HARLEM – Usually at this time of year, the East Harlem Center is being prepared for the hundreds of kids who will spend the summer months there.
But recent grant cuts by the city for summer camps this year leave the program in doubt.
Director David Giordano said he’s been scrambling to figure out how to maintain the same levels of enrollment in the center, located at 130 E. 101st Street.
They have funding for 85 students for seven weeks from July to August, he said, but about 50 middle schoolers will likely be turned away “unless the mayor puts the money in,” Giordano said.
“It is not like a lot of families outside of this community can afford sleep away camp,” he said.
Harlem is among communities hit the hardest by the cuts, according to local advocacy groups. Central Harlem will see 1,087 placement cuts and East Harlem will see 1,281, according to a report by the Campaign for Children and the Citizens’ Committee for Children of New York.
The East Harlem center operates under The Children’s Aid Society along with sites in Washington Heights and The Bronx, which amounts to about 400 slots likely to be cut out of roughly 31,000 citywide.
“Parents are unsure about whether they can afford the program with the delay (in funds),” Giordano said. “That also disrupts the continuity in care.”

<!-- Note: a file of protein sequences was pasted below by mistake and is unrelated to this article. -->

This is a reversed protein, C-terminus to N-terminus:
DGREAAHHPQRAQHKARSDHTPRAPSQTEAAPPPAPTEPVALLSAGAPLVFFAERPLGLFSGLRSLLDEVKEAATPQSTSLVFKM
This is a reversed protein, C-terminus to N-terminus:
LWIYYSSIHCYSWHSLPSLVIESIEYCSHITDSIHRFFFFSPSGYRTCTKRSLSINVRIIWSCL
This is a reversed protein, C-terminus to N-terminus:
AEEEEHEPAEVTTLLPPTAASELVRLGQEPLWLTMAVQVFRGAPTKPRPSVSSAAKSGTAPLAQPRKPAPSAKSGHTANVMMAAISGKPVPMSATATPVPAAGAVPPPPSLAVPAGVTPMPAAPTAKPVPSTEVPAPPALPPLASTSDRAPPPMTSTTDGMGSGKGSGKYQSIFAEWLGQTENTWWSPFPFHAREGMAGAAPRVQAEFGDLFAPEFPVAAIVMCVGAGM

Last year, he said, additional funding for more children was allocated by the City Council through discretionary funds by Speaker Melissa Mark-Viverito, who also represents the area, but this year he said he’s unsure if that same “gamble” will work a second time.
“I don’t know if we’re going to get it,” he said. “It’s going to be that one year where we don’t win.”
This past March, dozens of parents, students and City Council members rallied on the steps of City Hall against the budget cuts to summer camp programs.
The city planned to cut the summer camp slots in 2015, but some council members protested and the $28 million program was reinstated.
Mark-Viverito’s office said budget talks are currently on-going and the council has urged expanded youth opportunities in its preliminary response to the mayor’s budget.
Rosemary Boeglin, a city spokeswoman, said parents and service providers were given fair warning last May that the programs would not be funded in 2016.
“As announced in May 2015, last year’s additional seats for summer programming were for one year only. We gave parents and providers a year’s notice to plan ahead for this summer," she said.
Boeglin added that the city has also increased funding and opportunities for summer youth employment programs.
Giordano said he worries about where the additional children will go during the summer months and the mad rush to fill spots if funding is somehow allocated.
“Come June it’s going to be so hard to register kids in two weeks,” he said. “What will happen to those kids if you don’t keep them in camp?”